For last second fares, watch for United’s Twares

As the social media monstrosity known as Twitter continues to grow by the nanosecond (did you know that the Whole Foods in Evanston, IL is now on Twitter?), more and more companies in the travel industry are now taking advantage of their followers to lure in new sales.

Sure it’s just another marketing technique, but where travel consumers and producers can really benefit is in the wholesaling of last minute capacity.

In United Airline’s case, the product is called a Tware. We first covered these Twitter Fares around this time last year, and since its inception the concept has really taken off.

In a nutshell, here’s how Tware’s work: Airline capacity managers identify a group of routes that are significantly undersold over a period of time, say, all flights from the US to Australia over the course of June. Knowing that there’s a low probability of all of those seats being sold at the current market prices, the capacity managers block off a bucket full of seats on select flights, heavily discount the fares and call the folks at the Twitter desk.

At the count of three, cheap seats open up and an advertisement goes on Twitter announcing that “A Tware to Australia!” has started. 70,000 highly focused, highly motivated followers suddenly tune in, everyone starts booking and the seats sell like hotcakes.

In the end, United makes some cash, when they formerly would have been flying empty seats and a few passengers get a great deal on tickets. Oh, and United gets a ton of free PR.

The only catch? Since the airline is clearing out empty seats most Twares are for travel within the next month or two. But if you’re flexible, adventurous and have a few extra dollars the formula is perfect for a quick jaunt to paradise.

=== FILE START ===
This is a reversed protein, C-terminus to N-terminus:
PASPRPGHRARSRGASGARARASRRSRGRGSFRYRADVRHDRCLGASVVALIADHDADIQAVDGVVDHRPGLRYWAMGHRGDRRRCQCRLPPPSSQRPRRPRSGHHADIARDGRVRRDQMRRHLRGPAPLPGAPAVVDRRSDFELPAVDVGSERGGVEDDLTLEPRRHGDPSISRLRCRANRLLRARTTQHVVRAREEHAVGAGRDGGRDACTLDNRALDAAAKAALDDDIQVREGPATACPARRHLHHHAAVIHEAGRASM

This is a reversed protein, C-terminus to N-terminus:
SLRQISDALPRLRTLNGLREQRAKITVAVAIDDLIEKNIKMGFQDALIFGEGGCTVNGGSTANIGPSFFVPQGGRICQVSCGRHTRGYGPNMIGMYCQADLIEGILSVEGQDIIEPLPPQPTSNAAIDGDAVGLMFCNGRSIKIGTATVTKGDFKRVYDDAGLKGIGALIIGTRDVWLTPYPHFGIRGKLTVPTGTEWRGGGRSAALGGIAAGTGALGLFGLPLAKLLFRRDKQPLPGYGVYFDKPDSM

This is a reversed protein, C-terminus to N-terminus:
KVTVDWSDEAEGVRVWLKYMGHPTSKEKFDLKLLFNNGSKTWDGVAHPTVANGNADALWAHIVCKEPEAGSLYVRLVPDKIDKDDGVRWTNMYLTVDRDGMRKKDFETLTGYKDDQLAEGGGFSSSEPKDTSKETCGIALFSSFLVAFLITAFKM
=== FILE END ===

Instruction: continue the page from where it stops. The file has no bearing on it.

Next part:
You can follow @unitedairlines to tune into upcoming Twares. Be forewarned that most Twares only last a few hours, so have your credit card and calendar ready!

[Image credit, Pylon757]

JetBlue, United jump on Twitter for cheap tix

JetBlue and United Airlines are pushing the first taste of cheap fares out on Twitter. They hope to use what USA Today calls the “uber-trendy form of messaging” to push seats on flights that may have vacant seats prior to wheels-up. After deals appear, they don’t always stick around long. JetBlue’s first “Cheep” (a variation on “tweet”) offered a $9 one-way fare from JFK to Nantucket. The model that’s emerging puts JetBlue’s fare tweets out on Monday mornings and offers around eight hours to act on them.

United Airlines has had its “twares” in action since May, and the element of surprise is a factor. The discounts can be released without warning, and there’s no discernable schedule. The deals can live for as little as two hours, forcing Twitter-using travelers to act fast.

Twitter + Fares = Twares

Twares may not be a word in the dictionary now, but it might be a common word in travel vocabulary soon.

Twares is a noun, and it means you can get special, time-sensitive fare offers from United Airlines if you follow the airlines on Twitter.

A tweet was sent from @UnitedAirlines at around 11:10 a.m. ET on Wednesday to promote a special $63 each-way “Tware” between Washington Reagan National and Chicago O’Hare. The first tware has expired, but United is holding a 10K Twitter follower challenge (it’s at just over 5,000 followers right now). When it reaches that number, another tware might pop up.

It’s time to stop stalling and join Twitter!

You can find Gadling on Twitter, as well as most of the Gadling Team: Mike Barish, Kraig Becker, Catherine Bodry, Alison Brick, Justin Glow, Aaron Hotfelder, Tom Johansmeyer, Jeremy Kressmann, Heather Poole, Jamie Rhein, Annie Scott, Karen Walrond, Kent Wien, and Brenda Yun.